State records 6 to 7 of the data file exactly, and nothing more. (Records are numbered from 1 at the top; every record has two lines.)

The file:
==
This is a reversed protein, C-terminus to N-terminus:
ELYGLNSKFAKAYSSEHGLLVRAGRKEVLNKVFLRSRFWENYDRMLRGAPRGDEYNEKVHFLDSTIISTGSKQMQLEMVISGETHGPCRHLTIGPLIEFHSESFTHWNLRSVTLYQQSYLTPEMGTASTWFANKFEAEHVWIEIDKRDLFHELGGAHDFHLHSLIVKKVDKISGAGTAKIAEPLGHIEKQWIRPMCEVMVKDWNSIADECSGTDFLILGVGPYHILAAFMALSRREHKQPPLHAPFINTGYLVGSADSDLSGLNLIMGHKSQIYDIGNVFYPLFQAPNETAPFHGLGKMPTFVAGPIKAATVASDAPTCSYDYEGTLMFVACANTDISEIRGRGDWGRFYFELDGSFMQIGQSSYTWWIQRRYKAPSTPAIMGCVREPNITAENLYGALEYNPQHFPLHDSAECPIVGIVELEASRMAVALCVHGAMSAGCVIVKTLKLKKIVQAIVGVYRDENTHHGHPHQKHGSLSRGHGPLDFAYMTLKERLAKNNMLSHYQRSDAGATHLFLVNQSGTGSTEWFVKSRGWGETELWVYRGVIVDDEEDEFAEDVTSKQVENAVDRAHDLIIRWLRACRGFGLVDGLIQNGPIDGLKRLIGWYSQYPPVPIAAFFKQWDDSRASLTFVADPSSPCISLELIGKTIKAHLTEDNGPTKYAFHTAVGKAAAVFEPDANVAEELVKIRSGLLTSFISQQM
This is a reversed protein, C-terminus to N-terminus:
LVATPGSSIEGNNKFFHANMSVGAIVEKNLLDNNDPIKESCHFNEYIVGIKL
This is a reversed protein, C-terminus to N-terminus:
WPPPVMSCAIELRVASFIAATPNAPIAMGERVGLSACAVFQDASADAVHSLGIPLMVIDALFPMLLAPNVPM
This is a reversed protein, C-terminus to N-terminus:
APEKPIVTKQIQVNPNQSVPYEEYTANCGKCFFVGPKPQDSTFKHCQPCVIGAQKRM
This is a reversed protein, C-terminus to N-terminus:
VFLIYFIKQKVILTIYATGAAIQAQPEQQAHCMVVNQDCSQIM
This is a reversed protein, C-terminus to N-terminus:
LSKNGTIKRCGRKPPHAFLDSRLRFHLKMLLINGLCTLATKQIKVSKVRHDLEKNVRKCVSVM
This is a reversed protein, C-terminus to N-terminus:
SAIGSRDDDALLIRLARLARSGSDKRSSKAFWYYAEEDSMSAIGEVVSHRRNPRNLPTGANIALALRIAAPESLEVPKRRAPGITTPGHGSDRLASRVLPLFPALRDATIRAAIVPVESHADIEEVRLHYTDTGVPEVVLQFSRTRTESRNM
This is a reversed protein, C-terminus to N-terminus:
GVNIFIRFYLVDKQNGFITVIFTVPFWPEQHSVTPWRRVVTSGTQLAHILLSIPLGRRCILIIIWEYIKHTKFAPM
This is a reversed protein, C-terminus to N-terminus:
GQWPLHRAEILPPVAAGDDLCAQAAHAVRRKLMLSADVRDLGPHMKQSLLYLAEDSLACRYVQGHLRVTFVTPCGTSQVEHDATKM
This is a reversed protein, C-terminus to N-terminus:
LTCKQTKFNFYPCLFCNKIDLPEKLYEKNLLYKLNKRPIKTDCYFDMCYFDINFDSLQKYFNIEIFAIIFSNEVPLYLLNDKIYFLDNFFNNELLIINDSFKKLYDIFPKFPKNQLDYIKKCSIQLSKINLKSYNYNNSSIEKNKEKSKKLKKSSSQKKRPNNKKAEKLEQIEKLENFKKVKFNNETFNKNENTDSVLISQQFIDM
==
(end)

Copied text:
This is a reversed protein, C-terminus to N-terminus:
LSKNGTIKRCGRKPPHAFLDSRLRFHLKMLLINGLCTLATKQIKVSKVRHDLEKNVRKCVSVM
This is a reversed protein, C-terminus to N-terminus:
SAIGSRDDDALLIRLARLARSGSDKRSSKAFWYYAEEDSMSAIGEVVSHRRNPRNLPTGANIALALRIAAPESLEVPKRRAPGITTPGHGSDRLASRVLPLFPALRDATIRAAIVPVESHADIEEVRLHYTDTGVPEVVLQFSRTRTESRNM